Hey, parents! Have your kids been asking one too many questions about the Necronomicon? Are you worried that your child might be making her way down to the seas each night to commune with the Great Old Ones?
If you’re a fan of H.P. Lovecraft, the 20th-century horror writer whose legacy looms large over us all, and you’re afraid the Elder Gods might be calling to your offspring, you’re in luck. You can now teach them how to avoid the terrors of the deep with a beautifully illustrated, tongue-in-cheek Lovecraftian alphabet book that’s newly available as a free, downloadable PDF. It’s a must-read for anyone who’s looking to learn the basics of the author’s signature brand of weird fiction ... or who just wants to terrorize their family.
Mythos ABC offers a simple primer to many recurring elements of Lovecraft’s work
In the early through the mid-20th century, Lovecraft popularized a horror subgenre known as weird fiction, characterized by an emphasis on cosmic horror and the unknowable horrors of the universe. In practical terms (at least for Lovecraft), this usually equated to the existence of many terrifying races of sea creatures and giant, tentacled sea monsters — like his most famous creation, Cthulhu — lurking just off the New England coastline.
These pesky creatures go by many indecipherable names — like the Elder Gods or the Great Old Ones — and tend to loom in the distance as an unspeakable horror that threatens to spawn and infiltrate human societies.
Unfortunately, Lovecraft was also an extreme racist who was deeply committed to eugenics. His fear of racial miscegenation translated to a recurring theme in his work, which usually depicted humans as members of cults who worship the creatures — and who eagerly breed with them as a result. This nearly always led their descendants into a dark spiral of madness.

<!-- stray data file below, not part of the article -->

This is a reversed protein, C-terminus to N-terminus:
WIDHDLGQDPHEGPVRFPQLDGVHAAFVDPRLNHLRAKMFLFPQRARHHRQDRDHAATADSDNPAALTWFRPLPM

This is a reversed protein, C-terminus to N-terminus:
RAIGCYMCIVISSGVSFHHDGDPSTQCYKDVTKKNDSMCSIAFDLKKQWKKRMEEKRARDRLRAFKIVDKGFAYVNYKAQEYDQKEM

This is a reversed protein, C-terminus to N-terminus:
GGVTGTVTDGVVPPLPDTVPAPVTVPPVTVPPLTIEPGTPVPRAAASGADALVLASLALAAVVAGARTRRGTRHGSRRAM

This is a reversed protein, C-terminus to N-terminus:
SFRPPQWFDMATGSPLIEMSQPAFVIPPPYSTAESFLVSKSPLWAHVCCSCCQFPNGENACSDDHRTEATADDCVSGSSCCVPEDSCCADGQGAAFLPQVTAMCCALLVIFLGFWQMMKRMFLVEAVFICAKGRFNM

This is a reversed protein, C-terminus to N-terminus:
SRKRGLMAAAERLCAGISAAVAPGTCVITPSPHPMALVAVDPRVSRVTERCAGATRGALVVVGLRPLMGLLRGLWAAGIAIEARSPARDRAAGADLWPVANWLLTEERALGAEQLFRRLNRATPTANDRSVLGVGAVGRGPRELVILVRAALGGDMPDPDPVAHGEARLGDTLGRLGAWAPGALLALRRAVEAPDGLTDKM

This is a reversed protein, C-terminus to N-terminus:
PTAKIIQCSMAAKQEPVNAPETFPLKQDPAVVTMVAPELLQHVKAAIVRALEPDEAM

This world and its inhabitants are the primary subjects of Mythos ABC, a collaboration between Danish writer Mads Brynnum and a host of talented artists. The book was crowdfunded on Indiegogo last year, and after publishing the book in Danish, Brynnum made the English version available to backers. Now he’s posted it online for all to enjoy — or cower in terror at.
Here’s how Brynnum describes the Lovecraftian universe:
In Lovecraft’s world evil isn’t out to get man – it just doesn’t care about us. And almost all of his stories deal with meeting the unknown and what it does to our fragile mind. Or as he himself puts it: "The oldest and strongest emotion of mankind is fear, and the oldest and strongest kind of fear is fear of the unknown."
It’s perfect fodder for a bedtime story, right?
Mythos ABC runs through a litany of Lovecraftian creatures — but it also references the wider mythos of weird fiction that both predated and followed Lovecraft. Writers like Ambrose Bierce and Robert W. Chambers all used and borrowed allusions from one another’s works of cosmic horror, which in turn made their way into Lovecraft’s own fiction and were subsequently sampled by those who came after him.
This page for H, for example, references Hastur, a figure from the annals of weird fiction that had previously appeared in The King in Yellow, a classic Chambers story from 1895. The rhyme on the page alludes to the Yellow King as well:
The book also references specific Lovecraft short stories, like his famous "The Cats of Ulthar":
Brynnum told Vox that the basic idea behind the alphabet book concept is that "each letter is about some creature or thing from Lovecraft's works, and that the rhyme ideally highlights the letter in question." Many key players from Lovecraft’s monster menagerie are on display, from Cthulhu and R’lyeh to Shoggoths and Yog-Sothoth. So, too, are the unknown, far-off places and mysterious cosmic corners of the universe that recur in Lovecraft’s writing:
Most of the artists featured in the book are Danish illustrators, but Brynnum also discovered additional contributors online, through their Lovecraftian fan art.
Brynnum said he decided to share the full book for free "just to get it out there." He’s also recently released a Cthulhu Mythos board game, Madness at Midnight, which lets you "control a gang of deranged cultists trying to summon their Lovecraftian god of choice."
Clearly, the world of Lovecraft is alive and still terrifying — which is exactly why we need a children’s guide to it.
"Basically it's just a way of teaching kids about the Great Old Ones," Brynnum said. "Because if you don't do it, someone else will."